The Tuchola Forest (Bory Tucholskie) is one of the largest forests in Poland, covering about 3 thousand sq. km, comprising mainly coniferous trees dominated by pine. The diversified lie of the land, with an abundant water network, makes its landscape particularly attractive. Some of the forests have been covered by legal protection and currently form the area of a national park.
The Tuchola Forest National Park encompasses an area sculpted by a glacier, and more particularly by the phenomena connected with its retreat towards the end of the last glacial age. The melting ice and the water flowing from under it that carried large amounts of rubble shaped the plain area, adorned by characteristically-long ribbon lakes. An unquestionable geographical attraction of the park is formed by the large clusters of dunes – a phenomenon more frequently associated with the seashore – occurring here as inland dunes. The numerous hollows, often filled with water, are the footprint of giant ice forms separated from the glacier, called “dead-ice”, which gradually melted as the climate got warmer. Besides the dominant pine, the national park features rare plants which are considered relics of the glacial retreat from parts of northern Poland. They mostly occupy the extensive areas of peat bogs formed as a result of the overgrowing of shallower lakes. The specimens of ancient oaks and beeches that can be found here and there, once very common in the Tuchola Forest, but mostly destroyed in the past by predatory exploitation, are a rare sight, but are all the more interesting.
The sylvan landscape of the Tuchola Forest is also the refuge of fauna characteristic of Central Europe, such as roe, wild boar, deer, foxes, and even wolves. The wild fowl of the Tuchola Forest include such rare species as black grouse, wood grouse, black storks, and peregrine falcons.
The area of the Tuchola Forest is also a very attractive place for tourists. Among the local attractions it is worth mentioning the canoe trails on rivers and lakes, the most prominent being Lake Charzykowskie and the Great Brda Channel, the stone circles in Odry, and historic hydrotechnical facilities. The accommodation and restaurant base is provided by numerous boarding houses and agritourism farms.
Zaborski Landscape Park
Zaborski Landscape Park covers a large area in the north-western part of the Tuchola Forest. The landscape is dominated by sandy outwash plains, called the Great Brda Sandur. The Brda has been the main water course of the Tuchola Forest since the melting of the continental ice sheet, which sculpted the terrain of the Zabory Land. Today it welcomes thousands of canoeists a year.
The Brda, with its numerous tributaries - the Chocina, the Zbrzyca, the Młosina, and the Kłonecznica - forms a network of very attractive and diverse canoe trails in the Zaborski Landscape Park. The Brda can be benign to beginners, as it flows through a group of large ribbon lakes such as Charzykowskie, Karsińskie, Witoczno, Łąckie, and Dybrzk. A similarly-attractive canoe trail is found on the Zbrzyca - starting from Lake Dywańskie it leads tourists through forests and meadows to eleven charming lakes. Zaborski Landscape Park shelters a total of 48 lakes, including the protected and very clean lobelian and stonewort lakes. These are usually small, mid-forest lakes that can be reached via a dense network of hiking, cycling and nature trails.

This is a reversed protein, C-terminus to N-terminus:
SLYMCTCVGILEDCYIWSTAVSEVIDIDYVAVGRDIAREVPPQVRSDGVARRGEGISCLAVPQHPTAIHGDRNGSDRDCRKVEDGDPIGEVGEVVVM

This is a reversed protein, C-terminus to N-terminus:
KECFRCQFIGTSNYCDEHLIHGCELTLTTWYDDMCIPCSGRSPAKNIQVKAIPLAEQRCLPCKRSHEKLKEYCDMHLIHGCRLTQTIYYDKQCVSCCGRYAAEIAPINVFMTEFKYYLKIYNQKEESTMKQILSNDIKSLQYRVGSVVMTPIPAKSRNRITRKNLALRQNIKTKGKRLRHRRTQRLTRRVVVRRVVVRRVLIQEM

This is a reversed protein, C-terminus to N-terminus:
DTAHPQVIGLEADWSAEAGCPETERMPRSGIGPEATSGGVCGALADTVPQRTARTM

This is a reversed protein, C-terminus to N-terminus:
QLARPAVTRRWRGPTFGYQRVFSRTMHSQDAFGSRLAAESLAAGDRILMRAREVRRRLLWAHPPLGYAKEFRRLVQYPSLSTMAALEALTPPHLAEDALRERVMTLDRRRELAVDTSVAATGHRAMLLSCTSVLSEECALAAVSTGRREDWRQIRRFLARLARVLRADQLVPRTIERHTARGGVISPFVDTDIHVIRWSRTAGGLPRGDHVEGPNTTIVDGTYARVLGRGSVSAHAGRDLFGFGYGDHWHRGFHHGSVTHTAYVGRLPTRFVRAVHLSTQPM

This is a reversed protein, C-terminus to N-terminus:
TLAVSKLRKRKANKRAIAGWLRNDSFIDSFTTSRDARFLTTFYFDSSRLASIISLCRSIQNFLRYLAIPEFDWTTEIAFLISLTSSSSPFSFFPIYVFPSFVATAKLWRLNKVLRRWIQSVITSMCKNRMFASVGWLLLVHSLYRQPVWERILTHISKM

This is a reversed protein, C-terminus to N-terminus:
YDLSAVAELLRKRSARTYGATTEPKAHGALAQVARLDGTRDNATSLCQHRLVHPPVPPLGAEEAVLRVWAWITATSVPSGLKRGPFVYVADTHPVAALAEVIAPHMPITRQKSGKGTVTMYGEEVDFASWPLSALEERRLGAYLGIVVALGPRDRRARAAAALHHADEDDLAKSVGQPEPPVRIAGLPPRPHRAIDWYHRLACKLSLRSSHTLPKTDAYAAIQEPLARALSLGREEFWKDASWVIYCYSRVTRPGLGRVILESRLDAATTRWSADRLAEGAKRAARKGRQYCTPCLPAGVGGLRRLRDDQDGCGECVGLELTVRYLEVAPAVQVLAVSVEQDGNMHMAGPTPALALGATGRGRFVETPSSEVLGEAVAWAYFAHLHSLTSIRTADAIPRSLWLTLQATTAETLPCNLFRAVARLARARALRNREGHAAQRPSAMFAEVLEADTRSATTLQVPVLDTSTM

Large ribbon lakes provide sailing opportunities. Charzykowy and Lake Charzykowskie are a cradle of inland sailing in Poland, with the Chojnice Sailing Club being active since 1922. Canoeing trips, sailing, hiking and cycling bring people closer to nature. They allow great leisure and aesthetic experience, especially to people who long for ravishing natural landscapes connected with river valleys, lakes, and a mosaic of forests, meadows, and fields. The Zabory Land is an area only slightly changed by man, and an ecotourist's dream.
The main features of the Zabory Landscape Park are forests, mainly beech forests, forming an umbrella over clean lakes and numerous peat bogs, and also providing protection to their wild inhabitants. The Park's symbol is the eagle owl - the largest European forest owl, which needs peace and quiet and has had its refuges in this area for many years. The Tuchola Forest, including the Zabory Landscape Park, is valued by naturalists in Poland and abroad.
In 1996, in the southern part of the Zabory Landscape Park, in the area of the Seven Lakes Rill (Struga Siedmiu Jezior), a National Park was established. The International Coordinating Council of the Man and the Biosphere UNESCO Programme recognised the Tuchola Forest, including the area of the Zabory Landscape Park, as a World Biosphere Reserve. It is one of ten Biosphere Reserves in Poland, and also the largest.
Zabory also boast a rich cultural heritage - the remains of wooden Kashubian architecture in Wysoka Zaborska, the 17th-Century wooden church in Leśno, the stone circles and mounds in Leśno, and the seed husking mill in Klosnowo from 1913. You are invited to take advantage of numerous hiking, cycling, and canoe trails leading to the most attractive places in the Zabory Landscape Park.
Czersk… in the heart of the forests
Okolice Borów Tucholskich w niepogodę
The Kashubian Cottage in Brusy-Jaglie
The Wda canoe trail
Park Narodowy "Bory Tucholskie"
The Mylof Dam
Zaborski Landscape Park